A Gay Travel Italy Biking Tour Through Tuscany. Italy was made for biking! Join this gay Italy bike tour and enjoy the friendly Italian people, varied landscapes, world-famous cuisine, castles and splendid palaces, Etruscan tombs, museums, and medieval villages that make each day of cycling a new adventure!
Our gay Italy bike trip begins in Tuscany, in the fabled Renaissance city of Florence, and home of Michelangelo's "David." The next morning, we bike into the heart of Chianti Classico, a region famous for both beautiful landscapes and superior wines. Refresh yourself in the charming hilltop towns of Impruneta, Greve in Chianti, and Panzano. Our two-night stay in Radda offers many options: Walk to the nearby medieval village of Volpaia, bicycle to the castles of Meleto and Brolio, or simply explore the historic streets of Radda itself.
From Radda we follow a winding, panoramic route through the charming walled village of Castellina, with a stop to visit ancient Etruscan tombs, on our way to San Gimignano. You'll spot the fairy-tale skyline of this remarkably intact medieval town, sculpted with 12th-century towers, from miles away. Our layover day again offers several choices: Our recommendation is the scenic bike loop to Volterra, dramatically set against craggy hills and surrounded by walls dating from the Etruscan era.
The road from San Gimignano to Siena passes through multi-leveled Colle Val d'Elsa and the ancient walled city of Monteriggioni. Our gay travel adventure ends with two nights and a sightseeing day in Siena, considered to be one of the two jewels of Tuscany (along with Florence). Explore the maze of crooked streets, splendid palaces and museums.
After the first night in Florence, we spend two nights at each hotel, allowing time to get to know each region in more depth. Tuscany has hills, and part of the fun of this trip is riding over the hills, and enjoying the vistas as you descend the other side. On the last day of the trip, we leave our bikes behind so we can explore the medieval wonders of Siena on a guided tour.
• Stroll along Florence's picturesque Ponte Vecchio, crammed with leather shops, admire Michelangelo's David, then check out Tuscany's nascent gay scene.
• Enjoy lunch in a medieval town in the heart of "Chianti Classico", sampling the red wine that made the region famous.
• Watch for the wild boar, pheasants, and occasional wolves that still inhabit the forests of scrub oak and pine.
• Sip a cappuchino in Siena's breathtaking Piazza del Campo, one of the most beautiful public plazas in the world.
• Delight in the scents and flavors of Tuscany: Fresh-picked wild mushrooms, robust cheeses, crusty Italian breads, and ruby Chianti wines.
Arrive early to bicycle in Slovenia -
For travelers wishing to spend more time in Europe, consider a Slovenia gay bike trip. Cycle along the shaded lanes and rolling hills of Slovenia, always with a view of the snow-capped Alpine peaks. We'll swim and raft in turquoise rivers and clear glacial lakes and enjoy picnics and superb local wines along the way. This region is rich in history, with a natural splendor all its own.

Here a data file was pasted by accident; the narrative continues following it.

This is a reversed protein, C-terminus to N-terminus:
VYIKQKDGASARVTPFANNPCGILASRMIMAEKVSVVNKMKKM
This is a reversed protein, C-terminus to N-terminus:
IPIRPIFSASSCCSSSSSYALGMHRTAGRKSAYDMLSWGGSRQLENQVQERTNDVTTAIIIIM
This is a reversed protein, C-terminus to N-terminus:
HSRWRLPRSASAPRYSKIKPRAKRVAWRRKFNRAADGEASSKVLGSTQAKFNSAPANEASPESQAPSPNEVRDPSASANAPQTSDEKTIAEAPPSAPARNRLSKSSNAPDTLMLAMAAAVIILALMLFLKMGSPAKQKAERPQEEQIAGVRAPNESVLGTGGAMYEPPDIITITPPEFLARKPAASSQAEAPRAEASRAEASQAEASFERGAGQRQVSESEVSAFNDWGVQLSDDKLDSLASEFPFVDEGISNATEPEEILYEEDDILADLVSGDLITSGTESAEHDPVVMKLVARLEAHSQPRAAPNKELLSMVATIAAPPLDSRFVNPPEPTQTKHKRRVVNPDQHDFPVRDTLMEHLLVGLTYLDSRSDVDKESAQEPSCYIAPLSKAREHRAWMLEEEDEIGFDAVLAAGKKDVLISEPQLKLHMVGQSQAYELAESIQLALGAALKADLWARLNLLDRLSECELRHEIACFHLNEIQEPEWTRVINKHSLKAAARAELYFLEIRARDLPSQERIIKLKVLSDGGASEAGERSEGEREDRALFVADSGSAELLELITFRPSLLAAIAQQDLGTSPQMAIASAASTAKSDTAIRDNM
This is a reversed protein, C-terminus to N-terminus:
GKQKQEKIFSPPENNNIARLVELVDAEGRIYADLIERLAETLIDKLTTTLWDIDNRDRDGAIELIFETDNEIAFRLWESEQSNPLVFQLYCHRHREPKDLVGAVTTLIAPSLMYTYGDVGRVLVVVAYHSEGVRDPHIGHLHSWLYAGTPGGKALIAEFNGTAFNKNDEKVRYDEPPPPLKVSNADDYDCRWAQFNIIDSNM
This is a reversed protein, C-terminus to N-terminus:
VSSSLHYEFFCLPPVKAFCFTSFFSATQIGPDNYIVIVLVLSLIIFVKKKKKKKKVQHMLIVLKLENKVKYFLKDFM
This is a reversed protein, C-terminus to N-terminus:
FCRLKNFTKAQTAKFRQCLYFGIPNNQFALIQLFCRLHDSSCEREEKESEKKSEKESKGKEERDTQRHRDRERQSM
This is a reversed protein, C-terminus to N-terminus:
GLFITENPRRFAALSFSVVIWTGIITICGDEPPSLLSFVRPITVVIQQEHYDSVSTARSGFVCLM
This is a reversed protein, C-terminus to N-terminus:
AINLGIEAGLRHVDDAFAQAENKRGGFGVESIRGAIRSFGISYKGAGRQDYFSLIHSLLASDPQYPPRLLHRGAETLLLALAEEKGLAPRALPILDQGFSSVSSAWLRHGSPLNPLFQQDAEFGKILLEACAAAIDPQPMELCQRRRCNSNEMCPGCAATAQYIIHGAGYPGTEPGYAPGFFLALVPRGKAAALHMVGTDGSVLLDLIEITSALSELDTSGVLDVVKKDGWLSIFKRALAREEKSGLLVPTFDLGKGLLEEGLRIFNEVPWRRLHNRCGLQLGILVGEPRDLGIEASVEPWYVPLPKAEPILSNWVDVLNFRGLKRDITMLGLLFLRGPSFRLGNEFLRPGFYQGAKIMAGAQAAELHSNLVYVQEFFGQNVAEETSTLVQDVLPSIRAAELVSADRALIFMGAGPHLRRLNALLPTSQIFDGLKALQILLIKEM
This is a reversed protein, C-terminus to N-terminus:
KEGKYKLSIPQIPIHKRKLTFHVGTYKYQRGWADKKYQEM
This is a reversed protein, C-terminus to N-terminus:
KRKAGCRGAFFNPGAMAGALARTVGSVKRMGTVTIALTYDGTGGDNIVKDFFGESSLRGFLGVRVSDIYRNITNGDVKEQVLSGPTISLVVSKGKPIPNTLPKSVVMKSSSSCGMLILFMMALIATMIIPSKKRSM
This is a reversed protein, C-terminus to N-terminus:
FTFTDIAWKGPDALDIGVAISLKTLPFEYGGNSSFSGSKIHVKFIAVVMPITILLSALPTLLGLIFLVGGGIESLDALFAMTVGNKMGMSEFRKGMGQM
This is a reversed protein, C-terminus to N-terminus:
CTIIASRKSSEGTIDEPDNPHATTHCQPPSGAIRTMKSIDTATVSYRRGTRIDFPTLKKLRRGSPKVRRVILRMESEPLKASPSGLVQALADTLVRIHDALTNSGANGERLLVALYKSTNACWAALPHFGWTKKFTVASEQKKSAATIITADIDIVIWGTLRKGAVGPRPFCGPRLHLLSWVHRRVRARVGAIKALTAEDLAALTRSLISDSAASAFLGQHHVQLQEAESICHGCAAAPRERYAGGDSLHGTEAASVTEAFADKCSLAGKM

Although primarily a biking vacation, this trip will also appeal to those looking for a wider mix of activities. On three days, you'll bike from one Tuscan location to another. During layover days in Radda and San Gimignano, you can choose between biking, hiking, or simply relaxing in a beautiful setting. At the end of the trip, we have a guided tour of Siena, after which you can roam the streets, plazas, and historic buildings of Siena, one of Italy's most beautiful towns.
Our starting point, Florence, is home to many of the most celebrated works of the Renaissance, including Michelangelo's famous statue of David. You'll need at least two or three days to see even the highlights amongst the Florentine museums and plazas. We suggest either arriving early, or staying in Italy afterwards, if your schedule allows it.
This day-by-day itinerary relates a typical week. Accommodations occasionally vary, and you always have a choice of following our suggested routes, or selecting your own biking routes.
Day 1 -
Our trip officially starts at 6:00 pm, giving everyone a chance to arrive in Florence if coming from other destinations. Early arrivals, and those who have already been here a few days, are invited to join us at 3:00 to try out their bikes, and at 4:00 for an optional walking tour of the city.
Time permitting, our walk takes us to Piazza della Signoria, where an outdoor sculpture gallery features David himself, along with the works of Cellini, Donatello, and other Renaissance artists. We'll walk across Ponte Vecchio (Old Bridge), built in 1345 and encrusted with jewelry shops, and stop at the massive Duomo, the ornate 14th-century cathedral that still dominates the city. And you'll have your first opportunity of the week, but hardly the last, to savor one of Italy's real delights: the rich, full-flavored gelatos.
After an orientation session at our hotel, we'll go out for dinner. Tuscan cuisine is famous for its creative use of fresh, flavorful ingredients. Throughout the week we'll find new ways to savour Tuscany's traditional specialties.
For tonight, we know a restaurant that makes great ravioli speckled with black truffles. Follow it up with a glass of vin santo, the famous dessert wine, and cantucci biscuits. After, those who wish can explore Florence's gay night life, while others get a head start on their sleep.
Day 2 -
It takes us only twenty minutesto bike across the river and on to Porta Romana, where we leave most of Florence's traffic well behind us. Soon we're biking along rural roads, winding past vineyards and orchards.